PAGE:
The weekend before last, Mr. Waffle and I again went off together and visited Charleville House – we offered to bring the children with us but it was an offer that they were resolute in declining. It’s a big house in Co. Wicklow that is owned by a property developer and opened up to the public at various times of the year for tax break reasons. I wasn’t hoping for great things but it was actually very enjoyable. Firstly, we had the place to ourselves which is always good. We explored the grounds in a mild way. I have reached the age where I find grounds delightful. Four rooms in the house are open to visitors: the hall, the dining room, the music room and a drawing room. There is a really lovely collection of art and furniture. We had the ministrations of two guides entirely to ourselves and could ask questions and look at things for as long as we liked (honestly, the tax break must be terrific because there is no way that this enterprise is turning a profit based on the visitor to guide ratio). I particularly liked a John Lavery picture of the neighbouring Viscountess who was an interesting character in her own right. Highly recommended. I couldn’t face asking to take pictures indoors but here are some pictures of the grounds. Well worth a visit.

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Also, I bought, second hand fire irons. I have been spending my evenings since floating in a cloud of brasso fumes. Idiotically, failed to notice on purchase that bargain basement price may have been due to the fact that there was no shovel. Alas. Photo of work in progress.

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Also that weekend, I has my first spice bag. I think that this is a Dublin only delicacy. It’s chips and chicken strips in batter mixed with spices and chillies. I found it quite spicy myself but I was glad to have sampled the cultural phenomenon. Daniel made a spice bag in home economics on Monday so it is clearly part of the mainstream here. Are people outside Dublin aware of this particular thing or is it, like the deep fried Mars Bar, a delicacy only available in a particular jurisdiction?

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On Sunday I made the boys and Mr. Waffle go for a cycle along the sea front which was moderately successful. As an incentive measure, we had chips from Beshoff’s at the end of our cycle ride and before heading back. Take away chips on Friday and Sunday: truly exceptional parenting.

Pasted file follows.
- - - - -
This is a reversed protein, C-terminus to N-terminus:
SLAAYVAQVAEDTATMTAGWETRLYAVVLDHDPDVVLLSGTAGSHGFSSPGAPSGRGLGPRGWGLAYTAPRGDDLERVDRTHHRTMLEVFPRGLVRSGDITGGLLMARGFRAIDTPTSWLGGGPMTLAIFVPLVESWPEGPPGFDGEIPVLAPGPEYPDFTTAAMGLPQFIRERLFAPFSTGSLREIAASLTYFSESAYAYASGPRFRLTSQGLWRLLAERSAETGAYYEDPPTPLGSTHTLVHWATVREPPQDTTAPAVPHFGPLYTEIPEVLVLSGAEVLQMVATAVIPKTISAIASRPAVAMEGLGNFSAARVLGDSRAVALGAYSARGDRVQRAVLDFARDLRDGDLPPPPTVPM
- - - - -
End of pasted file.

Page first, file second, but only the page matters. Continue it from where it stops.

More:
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Last weekend I went to a work dinner in Kerry on Friday night, took the train to Cork on Saturday morning and came back to Dublin on Saturday night. I wouldn’t exactly recommend it. Although, I must say, the view from my hotel bedroom in Killarney was lovely.

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I did get to go for a lovely lunch with my sister in this convent in Cork which has been repurposed as the Nano* Nagle centre and the UCC school of architecture.

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On Sunday, I forced everyone to walk from Bray to Greystones along the coast. Suffice it to say that it was not a success and all the children were quite cross with me, though no one was quite as cross as Michael who pointed out that it was yet another failed outing on my part and then asked when was I ever going to stop. A low point was finding out that the Dart wasn’t running and we were going to have to get a bus back from Greystones to where our car was parked in Bray. In my defence, I would say that the rain held off for much of the walk.

Actual enthusiastic little faces filled with joy:
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*Real name Hanora. My own granny was called Hanora but I can really see why it’s gone out of fashion and nickname versions were so popular. Granny was always known as Nina. If your name is Hanora, I’m sorry. Not as bad as Tanora (popular fizzy drink in Cork, not normally a girl’s name but I saw one year in the Holly Bough that a grief stricken Cork exile had gone for that for his daughter).

Tulips

May 15th, 2018

The Dutch Mama gave us tulips from Schipol airport when she came to stay with us a couple of months ago. I planted them which, frankly, is where I often fall down in reaping the rewards of botanical presents. They blossomed for a couple of weeks in April/May and I sat on the front steps almost every evening looking at them. And they should be back next year. Hurrah for middle age. This picture goes a little way towards conveying the delightfulness of my tulip crop.

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This is the Maiden

May 14th, 2018

Me – Looking into the distance thinking about nothing in particular.
Michael: Are you sad, Mama?
Me (snapping out of it): No not at all, why?
Him: It’s just your neutral face looks forlorn. [Yes, forlorn, that is the exact word he used].

Me – Celebrating summer by wearing new shorts.
Daniel (definitely most fashion conscious child): Mum, what are you wearing?
Me (nervously): Just new shorts, do you like them?
Him (kindly): It’s just that I’m not used to seeing your knees.